Subject: I have found a DVD that I think you would enjoy
|Mike Leigh Collection Vol 2 |
Bleak Moments / Nuts in May / Who's Who
Actors: Roger Sloman, Anthony O'Donnell, Sheila Kelley (II), Eric Allan, Stephen Bill
Director: Mike Leigh
Genres: Indie & Art House, Comedy, Drama, Television
Mike Leigh Collection, Vol. 2 is a three disk set of Mike Leigh's works (Bleak Moments / Nuts in May / Who's Who) in one box set.
Three Excellent Films from a Master Filmmaker
(5 out of 5 stars)
"First, what I wrote about the first collection, because it applies the second and third:
I discovered Mike Leigh through SECRETS AND LIES, which prompted me to watch VERA DRAKE, which has led me to order all three MIKE LEIGH COLLECTIONS. Thus far I am very pleased.
Mike Leigh has observative powers which are rare in anyone. He can take something apart, put it back together, make you see it in a new way, and perhaps not even let you know what he's done until two hours after the movie's over. You get so wrapped up in his oh-so-real characterizations and organically unfolding plots that you forget. You and your partner are still talking about it after it's over.
Observing the broad sweeping things people do is difficult, but artists do it. But to also capture the minutiae is a Mike Leigh trademark. Watching these traits large and small feed off each other to create a sum greater than its parts is a true joy.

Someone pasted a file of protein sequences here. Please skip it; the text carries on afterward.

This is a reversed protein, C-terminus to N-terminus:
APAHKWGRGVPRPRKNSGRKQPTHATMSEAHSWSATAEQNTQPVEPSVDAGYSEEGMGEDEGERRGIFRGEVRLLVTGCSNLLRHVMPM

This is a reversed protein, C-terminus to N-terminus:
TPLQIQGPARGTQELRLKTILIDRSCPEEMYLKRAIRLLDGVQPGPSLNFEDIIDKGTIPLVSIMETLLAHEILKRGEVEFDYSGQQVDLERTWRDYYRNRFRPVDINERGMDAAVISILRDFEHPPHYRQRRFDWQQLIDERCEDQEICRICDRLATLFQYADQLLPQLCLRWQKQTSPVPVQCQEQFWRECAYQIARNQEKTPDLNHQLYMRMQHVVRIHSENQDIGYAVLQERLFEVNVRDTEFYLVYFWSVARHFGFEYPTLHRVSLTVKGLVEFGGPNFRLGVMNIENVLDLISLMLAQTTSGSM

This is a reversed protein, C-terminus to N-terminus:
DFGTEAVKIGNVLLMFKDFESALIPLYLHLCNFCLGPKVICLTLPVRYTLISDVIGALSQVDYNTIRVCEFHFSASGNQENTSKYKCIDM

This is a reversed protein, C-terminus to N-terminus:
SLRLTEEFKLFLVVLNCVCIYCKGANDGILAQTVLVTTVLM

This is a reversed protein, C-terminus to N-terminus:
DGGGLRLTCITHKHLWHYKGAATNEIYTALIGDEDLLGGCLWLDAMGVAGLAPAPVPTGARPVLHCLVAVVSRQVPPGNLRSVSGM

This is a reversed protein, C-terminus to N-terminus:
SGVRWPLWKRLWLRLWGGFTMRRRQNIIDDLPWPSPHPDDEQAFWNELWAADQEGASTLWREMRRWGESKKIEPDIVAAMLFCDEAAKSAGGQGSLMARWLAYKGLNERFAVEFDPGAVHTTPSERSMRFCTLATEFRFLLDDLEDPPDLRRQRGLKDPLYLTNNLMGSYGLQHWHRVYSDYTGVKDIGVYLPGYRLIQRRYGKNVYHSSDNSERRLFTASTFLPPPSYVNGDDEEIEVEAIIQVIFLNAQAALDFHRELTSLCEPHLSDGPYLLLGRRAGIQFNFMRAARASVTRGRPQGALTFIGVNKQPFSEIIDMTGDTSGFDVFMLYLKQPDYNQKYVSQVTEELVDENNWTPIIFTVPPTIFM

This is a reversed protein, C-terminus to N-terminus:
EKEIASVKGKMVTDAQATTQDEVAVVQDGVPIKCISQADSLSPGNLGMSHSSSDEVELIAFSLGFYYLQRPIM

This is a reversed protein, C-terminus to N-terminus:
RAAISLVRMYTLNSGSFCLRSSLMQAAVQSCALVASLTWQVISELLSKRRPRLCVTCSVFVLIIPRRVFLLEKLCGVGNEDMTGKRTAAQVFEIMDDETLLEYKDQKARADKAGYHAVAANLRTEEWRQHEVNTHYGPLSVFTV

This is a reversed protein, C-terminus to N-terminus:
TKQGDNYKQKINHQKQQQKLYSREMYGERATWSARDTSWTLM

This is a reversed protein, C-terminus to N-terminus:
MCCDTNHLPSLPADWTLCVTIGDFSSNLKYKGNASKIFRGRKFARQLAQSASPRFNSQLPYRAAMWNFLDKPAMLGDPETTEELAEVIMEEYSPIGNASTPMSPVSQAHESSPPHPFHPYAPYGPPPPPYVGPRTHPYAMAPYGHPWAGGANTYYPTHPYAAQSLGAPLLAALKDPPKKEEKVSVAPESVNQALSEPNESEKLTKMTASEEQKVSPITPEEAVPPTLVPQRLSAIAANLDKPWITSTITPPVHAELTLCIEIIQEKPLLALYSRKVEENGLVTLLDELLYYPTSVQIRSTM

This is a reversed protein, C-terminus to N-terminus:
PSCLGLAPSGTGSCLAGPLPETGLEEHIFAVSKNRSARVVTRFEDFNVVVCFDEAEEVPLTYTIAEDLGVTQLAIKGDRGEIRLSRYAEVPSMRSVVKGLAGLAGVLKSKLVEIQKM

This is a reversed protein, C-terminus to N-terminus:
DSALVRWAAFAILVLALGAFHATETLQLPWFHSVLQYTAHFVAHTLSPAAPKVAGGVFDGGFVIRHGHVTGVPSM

Mike Leigh has the ability to present things in movies that could be presented in novels, for example, but not as well. He's a master of the medium.
In all Mike Leigh films, I suggest not reading the DVD jacket or any plot summary. They give away his spoilers. Trust, watch, and enjoy.
And now for the specifics:
Bleak Moments - 1971, 110 minutes, the oldest Mike Leigh DVD in my house, and the sound quality is a crime. What Mike Leigh does is to paint a picture of Britain that's every bit as bleak as a Lowry cityscape. He actually draws out attention to Lowry in a later film, but here's where it's easiest to actually see. A fine film.
Nuts In May - 1976, 84 minutes. One of the first things I told my wife is that this guy probably writes down snippets of overheard conversation, because the dialogue is like that here. So spot-on realistic. This is probably a brew of his leftovers, and it's an extremely funny film. I love it.
Who's Who - 1978, 75 minutes. He finally turns his oh-so-observant eye to the upper class for yet another fantastic film.